Before the Senate voted to advance the bill Sunday, all but four Senate Republicans voted on a measure that would have stymied its progress, protesting the fact that senators had not had more opportunity to propose changes to the bill. It did not pass.

Senators were still trying to negotiate a deal on amendments Sunday but it was uncertain whether they could come to an agreement that would move up a final vote. If there continue to be objections, a final vote could come midweek.

The Republican wish list of revisions to the foreign aid bill primarily focuses on the southwestern border. It includes a measure mirroring a restrictive border enforcement bill that the House passed last spring with Republican votes alone.

Democrats have responded with their own demands for revisions, such as a proposal from Sen. Dick Durbin of Illinois, the Senate's No. 2 Democrat, to give lawful permanent residence to certain immigrants brought to the United States illegally as children.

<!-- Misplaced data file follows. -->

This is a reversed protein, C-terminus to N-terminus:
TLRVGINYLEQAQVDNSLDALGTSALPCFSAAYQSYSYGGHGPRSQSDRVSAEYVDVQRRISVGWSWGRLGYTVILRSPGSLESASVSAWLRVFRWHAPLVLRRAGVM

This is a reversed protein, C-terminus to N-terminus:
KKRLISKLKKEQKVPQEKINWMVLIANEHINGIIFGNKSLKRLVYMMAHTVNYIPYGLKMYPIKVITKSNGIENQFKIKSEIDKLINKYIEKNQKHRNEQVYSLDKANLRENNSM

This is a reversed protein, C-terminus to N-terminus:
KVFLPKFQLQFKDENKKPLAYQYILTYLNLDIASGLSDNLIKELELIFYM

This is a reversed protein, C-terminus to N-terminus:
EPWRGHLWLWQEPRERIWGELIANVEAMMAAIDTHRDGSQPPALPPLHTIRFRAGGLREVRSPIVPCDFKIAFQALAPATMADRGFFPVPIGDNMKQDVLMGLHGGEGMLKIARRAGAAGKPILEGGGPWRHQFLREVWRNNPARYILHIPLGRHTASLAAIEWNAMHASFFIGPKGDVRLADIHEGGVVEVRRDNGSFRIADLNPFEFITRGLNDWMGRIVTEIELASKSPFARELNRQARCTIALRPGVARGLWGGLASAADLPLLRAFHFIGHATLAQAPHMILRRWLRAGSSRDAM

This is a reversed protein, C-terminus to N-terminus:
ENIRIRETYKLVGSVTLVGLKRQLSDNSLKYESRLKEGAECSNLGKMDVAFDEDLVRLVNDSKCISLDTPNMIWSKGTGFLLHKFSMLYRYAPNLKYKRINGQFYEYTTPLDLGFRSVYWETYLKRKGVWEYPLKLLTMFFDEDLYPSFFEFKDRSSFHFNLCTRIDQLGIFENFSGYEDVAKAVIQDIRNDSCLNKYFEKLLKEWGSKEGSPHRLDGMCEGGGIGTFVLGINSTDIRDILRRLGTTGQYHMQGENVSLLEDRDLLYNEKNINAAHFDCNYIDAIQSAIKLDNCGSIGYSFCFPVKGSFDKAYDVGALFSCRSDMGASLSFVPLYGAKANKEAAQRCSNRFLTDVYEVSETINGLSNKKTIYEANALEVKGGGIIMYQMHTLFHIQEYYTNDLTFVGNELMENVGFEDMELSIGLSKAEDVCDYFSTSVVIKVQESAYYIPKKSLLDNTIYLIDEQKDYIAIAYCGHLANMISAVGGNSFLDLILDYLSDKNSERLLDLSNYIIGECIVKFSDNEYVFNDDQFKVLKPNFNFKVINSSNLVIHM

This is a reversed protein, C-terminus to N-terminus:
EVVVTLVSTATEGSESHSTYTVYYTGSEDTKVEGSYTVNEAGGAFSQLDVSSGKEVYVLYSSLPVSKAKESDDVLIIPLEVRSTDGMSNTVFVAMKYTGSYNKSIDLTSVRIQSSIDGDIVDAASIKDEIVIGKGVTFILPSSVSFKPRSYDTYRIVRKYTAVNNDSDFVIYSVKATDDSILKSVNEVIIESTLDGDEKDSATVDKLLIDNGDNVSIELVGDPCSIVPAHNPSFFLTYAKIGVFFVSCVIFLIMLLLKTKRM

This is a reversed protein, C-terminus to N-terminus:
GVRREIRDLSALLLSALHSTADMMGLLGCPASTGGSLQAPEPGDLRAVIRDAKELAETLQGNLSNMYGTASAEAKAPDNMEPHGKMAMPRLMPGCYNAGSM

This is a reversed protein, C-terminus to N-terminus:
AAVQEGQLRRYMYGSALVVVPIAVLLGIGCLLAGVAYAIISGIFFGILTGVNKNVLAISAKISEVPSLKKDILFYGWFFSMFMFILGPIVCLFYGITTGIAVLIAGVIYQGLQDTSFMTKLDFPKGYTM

After the demise of the bipartisan immigration plan, neither side is likely to be able to muster the 60 votes necessary to add such provisions to the final bill.

Among the other changes Republicans have been demanding is a measure to strip the economic assistance for Ukraine from the bill. A subset of Democrats has also been angling for votes to limit the impact of Israel's military campaign in the Gaza Strip, including a measure to prohibit Palestinian civilians from being forcibly displaced.

Information for this article was contributed by Karoun Demirjian of The New York Times and by Mary Clare Jalonick and Stephen Groves of The Associated Press.

  photo  Senate Minority Leader Mitch McConnell, R-Ky., walks in the U.S. Capitol on Sunday before a vote on an emergency spending bill to send military assistance to Ukraine and Israel. (The New York Times/Valerie Plesch)